A massive underground water source has been found in one of the driest countries in Africa - which could help the country to develop.
The water source could supply the north of Namibia for 400 years.
Scientists say the water is up to 10,000 years old but is cleaner than many modern sources. It could be used to increase farming.
The government of Namibia has been looking for a better water supply for the last ten years.
At the moment 800,000 people who live in the north of the country rely on a 40-year-old canal to bring them water.
Researchers have now found an underground source called an aquifer near the border with neighbouring Angola.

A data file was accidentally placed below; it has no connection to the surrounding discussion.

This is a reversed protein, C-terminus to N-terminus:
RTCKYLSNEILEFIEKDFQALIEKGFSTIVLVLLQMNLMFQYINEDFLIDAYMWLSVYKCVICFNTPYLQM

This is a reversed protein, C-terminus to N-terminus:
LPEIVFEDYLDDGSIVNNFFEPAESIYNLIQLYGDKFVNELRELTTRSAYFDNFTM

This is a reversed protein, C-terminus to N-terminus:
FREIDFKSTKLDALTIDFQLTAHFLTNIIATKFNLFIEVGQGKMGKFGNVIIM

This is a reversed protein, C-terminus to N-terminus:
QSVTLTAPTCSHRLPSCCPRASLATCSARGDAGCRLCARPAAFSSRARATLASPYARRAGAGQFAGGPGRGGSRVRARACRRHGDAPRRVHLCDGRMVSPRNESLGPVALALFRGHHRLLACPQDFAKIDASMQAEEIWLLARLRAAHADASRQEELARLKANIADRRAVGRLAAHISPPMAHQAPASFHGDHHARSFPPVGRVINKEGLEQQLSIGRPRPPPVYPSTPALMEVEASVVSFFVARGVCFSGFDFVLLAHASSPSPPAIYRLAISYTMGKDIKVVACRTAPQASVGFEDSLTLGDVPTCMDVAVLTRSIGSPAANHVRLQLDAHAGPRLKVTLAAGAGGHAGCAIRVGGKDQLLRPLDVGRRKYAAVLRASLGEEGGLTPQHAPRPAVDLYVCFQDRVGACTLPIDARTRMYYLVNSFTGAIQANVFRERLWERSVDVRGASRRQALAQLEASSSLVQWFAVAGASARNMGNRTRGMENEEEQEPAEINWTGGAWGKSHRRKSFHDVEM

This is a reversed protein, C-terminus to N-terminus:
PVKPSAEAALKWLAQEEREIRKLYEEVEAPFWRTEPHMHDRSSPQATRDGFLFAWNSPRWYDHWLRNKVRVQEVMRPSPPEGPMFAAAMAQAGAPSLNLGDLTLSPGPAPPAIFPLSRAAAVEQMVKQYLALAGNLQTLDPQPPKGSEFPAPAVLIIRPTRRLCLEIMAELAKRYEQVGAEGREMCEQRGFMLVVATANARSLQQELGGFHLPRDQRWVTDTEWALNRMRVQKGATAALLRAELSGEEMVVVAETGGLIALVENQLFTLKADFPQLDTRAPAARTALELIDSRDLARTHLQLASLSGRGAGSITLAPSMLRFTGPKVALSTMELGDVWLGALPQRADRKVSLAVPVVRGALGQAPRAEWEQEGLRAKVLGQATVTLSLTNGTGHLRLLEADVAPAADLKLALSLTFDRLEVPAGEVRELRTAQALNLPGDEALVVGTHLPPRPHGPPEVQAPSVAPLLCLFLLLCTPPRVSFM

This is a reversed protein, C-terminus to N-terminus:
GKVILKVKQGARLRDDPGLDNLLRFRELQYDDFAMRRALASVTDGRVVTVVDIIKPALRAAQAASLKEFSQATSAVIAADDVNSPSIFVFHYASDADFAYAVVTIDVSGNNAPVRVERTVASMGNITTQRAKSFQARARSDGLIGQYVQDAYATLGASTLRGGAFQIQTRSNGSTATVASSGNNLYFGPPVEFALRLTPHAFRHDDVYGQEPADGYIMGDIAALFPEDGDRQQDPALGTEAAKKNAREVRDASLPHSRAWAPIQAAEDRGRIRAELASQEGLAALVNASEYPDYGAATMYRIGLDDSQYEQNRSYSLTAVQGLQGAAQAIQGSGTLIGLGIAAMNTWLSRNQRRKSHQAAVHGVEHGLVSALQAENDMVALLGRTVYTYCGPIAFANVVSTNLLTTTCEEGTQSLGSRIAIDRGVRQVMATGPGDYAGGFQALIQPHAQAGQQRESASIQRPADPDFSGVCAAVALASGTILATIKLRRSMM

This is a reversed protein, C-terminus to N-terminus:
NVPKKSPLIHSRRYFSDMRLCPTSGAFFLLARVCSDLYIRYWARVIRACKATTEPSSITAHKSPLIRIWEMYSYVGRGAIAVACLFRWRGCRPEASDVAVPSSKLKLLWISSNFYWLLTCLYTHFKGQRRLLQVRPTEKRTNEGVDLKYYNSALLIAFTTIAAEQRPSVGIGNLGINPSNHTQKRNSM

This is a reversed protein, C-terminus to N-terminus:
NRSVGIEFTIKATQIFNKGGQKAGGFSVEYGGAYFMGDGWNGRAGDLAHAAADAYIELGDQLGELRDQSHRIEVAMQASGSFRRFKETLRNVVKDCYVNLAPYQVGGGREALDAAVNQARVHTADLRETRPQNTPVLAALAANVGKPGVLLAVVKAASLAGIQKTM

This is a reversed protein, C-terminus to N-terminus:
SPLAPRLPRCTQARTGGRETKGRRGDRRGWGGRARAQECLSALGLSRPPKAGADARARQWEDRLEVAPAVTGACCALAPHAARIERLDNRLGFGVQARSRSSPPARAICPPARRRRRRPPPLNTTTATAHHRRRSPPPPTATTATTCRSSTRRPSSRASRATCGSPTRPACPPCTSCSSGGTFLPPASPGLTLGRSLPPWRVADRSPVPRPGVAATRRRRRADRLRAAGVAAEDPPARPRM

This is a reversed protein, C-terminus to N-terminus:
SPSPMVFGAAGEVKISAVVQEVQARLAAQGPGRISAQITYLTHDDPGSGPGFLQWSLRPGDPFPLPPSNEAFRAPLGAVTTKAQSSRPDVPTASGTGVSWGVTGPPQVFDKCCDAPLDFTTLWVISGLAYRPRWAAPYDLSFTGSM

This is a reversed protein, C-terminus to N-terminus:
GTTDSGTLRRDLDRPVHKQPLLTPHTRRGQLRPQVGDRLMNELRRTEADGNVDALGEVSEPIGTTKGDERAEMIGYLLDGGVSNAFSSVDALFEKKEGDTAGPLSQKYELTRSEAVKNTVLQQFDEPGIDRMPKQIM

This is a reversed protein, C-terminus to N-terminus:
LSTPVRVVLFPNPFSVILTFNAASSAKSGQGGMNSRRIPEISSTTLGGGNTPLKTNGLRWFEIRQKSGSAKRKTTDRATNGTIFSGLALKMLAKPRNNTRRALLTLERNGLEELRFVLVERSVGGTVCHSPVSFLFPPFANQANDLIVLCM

Project manager Martin Quinger says: "The amount of stored water would equal the current supply of this area in northern Namibia for 400 years, which has about 40 percent of the nation's population.
The water is underground so they will need to drill down to pump it out - the natural pressure that the water is under means that it is easy and cheap to do this.
A smaller, salty aquifer sits on top of the new fresh water supply so they will have to be very careful when they drill down to avoid the salty water mixing in with it.
One of the biggest advantages of the new aquifer could be in helping people cope with climate change and drought.